Keegan David (2016-04). An Experimentally Verified Model for Thermal Microactuators Including Nonlinear Material Properties, Radiation, and Intra-Device Heat Conduction. Master's Thesis. Colbert - Texas A&M University (TAMU) Scholar

Colbert, Keegan David (2016-04). An Experimentally Verified Model for Thermal Microactuators Including Nonlinear Material Properties, Radiation, and Intra-Device Heat Conduction. Master's Thesis.
Thesis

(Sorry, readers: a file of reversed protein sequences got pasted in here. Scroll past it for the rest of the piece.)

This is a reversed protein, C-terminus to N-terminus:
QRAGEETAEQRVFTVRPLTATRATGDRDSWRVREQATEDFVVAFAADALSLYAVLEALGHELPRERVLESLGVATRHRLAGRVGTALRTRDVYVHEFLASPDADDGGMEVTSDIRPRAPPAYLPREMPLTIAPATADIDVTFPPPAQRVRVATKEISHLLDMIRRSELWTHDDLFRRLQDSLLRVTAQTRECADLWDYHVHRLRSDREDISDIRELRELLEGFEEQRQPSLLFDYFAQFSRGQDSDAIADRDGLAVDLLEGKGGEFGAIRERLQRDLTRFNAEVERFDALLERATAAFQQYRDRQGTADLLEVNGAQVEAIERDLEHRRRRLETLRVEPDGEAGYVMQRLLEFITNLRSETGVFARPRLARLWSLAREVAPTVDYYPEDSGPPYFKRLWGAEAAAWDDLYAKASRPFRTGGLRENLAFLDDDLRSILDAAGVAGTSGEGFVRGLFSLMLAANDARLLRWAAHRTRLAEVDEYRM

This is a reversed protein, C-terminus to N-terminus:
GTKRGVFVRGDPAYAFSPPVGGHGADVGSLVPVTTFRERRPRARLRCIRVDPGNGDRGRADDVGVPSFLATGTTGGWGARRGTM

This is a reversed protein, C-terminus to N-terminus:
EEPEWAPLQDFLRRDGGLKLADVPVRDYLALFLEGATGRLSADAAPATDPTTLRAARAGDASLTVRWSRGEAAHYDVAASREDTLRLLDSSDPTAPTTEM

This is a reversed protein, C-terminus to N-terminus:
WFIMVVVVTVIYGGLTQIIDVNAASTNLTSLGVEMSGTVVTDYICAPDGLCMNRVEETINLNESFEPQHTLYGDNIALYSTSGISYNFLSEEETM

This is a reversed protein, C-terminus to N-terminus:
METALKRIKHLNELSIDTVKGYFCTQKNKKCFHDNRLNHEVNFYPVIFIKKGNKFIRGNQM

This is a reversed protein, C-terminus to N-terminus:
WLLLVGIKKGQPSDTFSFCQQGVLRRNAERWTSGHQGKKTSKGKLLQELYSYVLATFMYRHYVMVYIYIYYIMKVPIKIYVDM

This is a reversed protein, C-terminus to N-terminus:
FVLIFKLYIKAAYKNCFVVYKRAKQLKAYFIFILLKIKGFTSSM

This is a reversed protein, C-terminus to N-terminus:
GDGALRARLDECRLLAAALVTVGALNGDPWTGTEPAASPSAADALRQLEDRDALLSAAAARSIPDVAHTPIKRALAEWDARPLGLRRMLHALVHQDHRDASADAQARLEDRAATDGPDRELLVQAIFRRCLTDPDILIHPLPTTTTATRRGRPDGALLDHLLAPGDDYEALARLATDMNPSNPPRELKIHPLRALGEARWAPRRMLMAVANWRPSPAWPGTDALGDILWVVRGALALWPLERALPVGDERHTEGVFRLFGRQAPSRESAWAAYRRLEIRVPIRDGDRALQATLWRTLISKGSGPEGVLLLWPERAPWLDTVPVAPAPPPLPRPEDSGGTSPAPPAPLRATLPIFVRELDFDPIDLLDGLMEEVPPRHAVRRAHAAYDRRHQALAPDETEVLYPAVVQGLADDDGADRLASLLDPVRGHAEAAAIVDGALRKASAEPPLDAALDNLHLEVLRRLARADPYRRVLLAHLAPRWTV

A multi-physics model and computational method is presented for predicting the performance of thermal microactuators at high input powers. The model accounts for nonlinear temperature dependence of material properties, heat loss due to radiation, and intra-device heat transfer by conduction across an air gap. To solve the highly nonlinear governing heat equations and compute the temperature distribution in the actuator, the Galerkin method with Newton-Raphson iteration is employed, enabling the calculation of device displacement. To verify accuracy, the model is applied to the case of a flexure actuator operating at steady state, and model predictions are compared with experimental voltage, current, and displacement measurements. To investigate the effects of each nonlinearity in the model, the predictions of six additional hypothetical models are considered in which (1) intra-device heat transfer is neglected, (2) heat loss due to radiation is neglected, (3) the thermal conductivity of silicon is assumed to be temperature-independent, (4) the thermal conductivity of air is assumed to be temperature-independent, (5) the electrical resistivity of silicon is assumed to be a linear function of temperature, and (6) the thermal expansion coefficient of silicon is assumed to be temperature-independent. With the exception of heat transfer due to radiation, each source of non-linearity was shown to have a significant impact on the accuracy of model predictions at high electrical power input. The model is further applied to predict the dynamic performance of the flexure actuator using an implicit Euler method to predict the evolution of the temperature distribution over time. The dynamic implementation is then used to calculate the thermal time constant for the flexure actuator, and model predictions for the transient voltage-current response are verified experimentally.